They pulled up by the grocery and café on a silver Harley. Rather, they sashayed to the curb, which is a movement you might not associate with motorcycles. The muscular, grey-bearded man drove, the thin blond woman sat behind, holding onto his small belly. You noticed their black helmets gleaming in the late-afternoon sun.
She hopped off,waited by the low patio wall. He was settling the cycle, like a bee honing its stinger into flesh. The loud strong engine left a hole in the soundscape; not silence exactly, but some powerful absence.
Unbuckling her helmet, she shook out blond curls of different lengths. No sweat. You noticed that on a hot evening after a hot day. Beneath her overalls, she wore a bright pink string T-shirt, and when she raised her arm to point, you saw the shaven pit, the firm muscles, the pleasant angularity of her figure.
Now he stood beside her in jeans, and white T-shirt, looking pleased with the parking space, with her. Maybe he was anticipating the items behind the glass of this gourmet deli—roasted asparagus, haricots verts with shiitake mushrooms, rosemary roast potatoes. Maybe he was deciding between a chilled Sauvignon Blanc or a light Pinot Noir. Leaving their helmets on the bike, they walked hand-in-hand toward the big door of the grocery.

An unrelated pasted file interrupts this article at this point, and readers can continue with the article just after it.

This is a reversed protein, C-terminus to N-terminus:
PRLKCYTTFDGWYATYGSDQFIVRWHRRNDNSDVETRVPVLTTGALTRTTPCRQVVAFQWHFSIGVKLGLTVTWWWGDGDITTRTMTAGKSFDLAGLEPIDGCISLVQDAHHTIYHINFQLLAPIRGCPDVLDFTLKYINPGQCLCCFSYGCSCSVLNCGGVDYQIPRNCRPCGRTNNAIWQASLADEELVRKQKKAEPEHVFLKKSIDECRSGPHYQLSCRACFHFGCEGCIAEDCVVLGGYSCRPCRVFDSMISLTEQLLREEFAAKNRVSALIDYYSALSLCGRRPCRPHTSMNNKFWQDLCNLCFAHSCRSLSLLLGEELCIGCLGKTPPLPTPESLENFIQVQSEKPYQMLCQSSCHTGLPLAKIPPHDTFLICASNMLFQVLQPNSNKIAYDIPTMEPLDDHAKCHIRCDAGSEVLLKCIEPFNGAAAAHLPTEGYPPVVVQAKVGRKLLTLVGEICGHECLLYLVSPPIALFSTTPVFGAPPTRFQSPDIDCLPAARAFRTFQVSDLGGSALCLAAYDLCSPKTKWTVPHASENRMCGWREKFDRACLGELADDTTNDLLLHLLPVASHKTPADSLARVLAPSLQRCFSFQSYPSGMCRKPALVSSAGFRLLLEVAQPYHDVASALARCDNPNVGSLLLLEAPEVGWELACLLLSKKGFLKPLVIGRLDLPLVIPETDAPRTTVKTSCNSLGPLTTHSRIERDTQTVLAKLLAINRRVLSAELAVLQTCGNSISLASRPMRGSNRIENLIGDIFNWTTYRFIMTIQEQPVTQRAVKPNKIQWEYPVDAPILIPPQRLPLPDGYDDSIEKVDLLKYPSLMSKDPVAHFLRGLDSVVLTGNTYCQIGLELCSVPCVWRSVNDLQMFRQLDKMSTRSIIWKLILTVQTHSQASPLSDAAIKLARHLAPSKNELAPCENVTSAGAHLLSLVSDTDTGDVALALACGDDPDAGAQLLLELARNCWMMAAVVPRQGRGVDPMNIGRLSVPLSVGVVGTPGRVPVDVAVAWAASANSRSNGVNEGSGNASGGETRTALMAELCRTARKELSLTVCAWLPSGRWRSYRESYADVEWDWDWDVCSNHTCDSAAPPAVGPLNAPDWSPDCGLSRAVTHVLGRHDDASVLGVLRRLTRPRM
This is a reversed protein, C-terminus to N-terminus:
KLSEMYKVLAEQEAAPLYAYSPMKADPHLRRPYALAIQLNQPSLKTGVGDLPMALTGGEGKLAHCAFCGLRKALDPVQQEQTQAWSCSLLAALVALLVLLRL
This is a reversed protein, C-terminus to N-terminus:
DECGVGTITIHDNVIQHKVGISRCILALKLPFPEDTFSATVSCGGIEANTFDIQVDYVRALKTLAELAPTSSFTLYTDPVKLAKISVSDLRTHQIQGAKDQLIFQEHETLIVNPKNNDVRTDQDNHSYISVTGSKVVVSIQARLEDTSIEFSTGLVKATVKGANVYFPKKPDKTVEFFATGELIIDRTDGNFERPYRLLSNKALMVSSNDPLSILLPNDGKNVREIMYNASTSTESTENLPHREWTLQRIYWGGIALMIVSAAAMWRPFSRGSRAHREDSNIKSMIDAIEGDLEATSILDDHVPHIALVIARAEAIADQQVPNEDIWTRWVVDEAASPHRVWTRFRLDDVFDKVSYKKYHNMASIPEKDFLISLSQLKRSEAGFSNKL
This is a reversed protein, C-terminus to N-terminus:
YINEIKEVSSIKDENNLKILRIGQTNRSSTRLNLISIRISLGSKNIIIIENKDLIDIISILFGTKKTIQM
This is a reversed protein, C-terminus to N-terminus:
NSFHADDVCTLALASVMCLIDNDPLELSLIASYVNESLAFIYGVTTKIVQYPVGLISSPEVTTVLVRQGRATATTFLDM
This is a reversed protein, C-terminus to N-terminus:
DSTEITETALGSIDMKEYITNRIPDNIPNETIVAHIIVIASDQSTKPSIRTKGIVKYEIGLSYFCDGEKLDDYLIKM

Another couple arrived on the patio, finding a table in the shade with their brown-bagged dinner. He sat down first, taking out his Diet Pepsi and her unearthly green Sprite, a container of potato salad . . . Shuffling toward him, she stopped to take all the natural, undyed beige napkins from the condiment table. Heavily, she limped in a black shirt and baggy black pants, releasing a grateful sigh as she lowered herself into the blue net chair.
“I have lots of napkins,” she said seriously, as if this man had been spilling food for forty years. They were in their early sixties, just five or six years older than the motorcyclists—all of them white, all of them able to afford Oakville Grocery prices—but you knew these two wouldn’t have much to say to one another.
“How come she”—meaning you, sitting alone with a glass of zinfandel while your partner waited inside for a double espresso to fuel the long drive home—”has a tray and a real glass?”
His voice lowered discreetly. “Because they got their dinner ‘for here,’ and we got ours ‘to go.’ Better this way. They have to return the tray, the glass, inside.”
She nodded, forked a red potato from its bed of mayonnaise and scallions.
Two families emerged with nouveau pizzas, searching hopelessly for napkins.
You look away.
How long could it take to make a double espresso? Maybe Pat was scrutinizing the dessert shelves, too. That could take time.
The motorcyclists reappeared with a large brown bag. You wondered if their bike had a storage bin.
He put the helmet on her, pausing while she removed her sunglasses. Then he tugged the straps and clicked the buckle. After helmeting himself, he slides into the bike, keying the ignition. The glittery machine wiggled black and forth. Everyone in the café courtyard was watching, the napkined and napkinless alike. She picked up the grocery bag, gracefully mounting behind him, put one arm around their dinner, the other at the side of his waist. They disappeared up the street, heading north.
The motorcyclist seemed happier than the rest of you, somehow. Happier than the Diet Pepsi Man and the Sprite Lady, and the messy-fingered families, and you with your half-glass of decent zin.
They seemed to know something special, which they could savor quietly over dinner, together.
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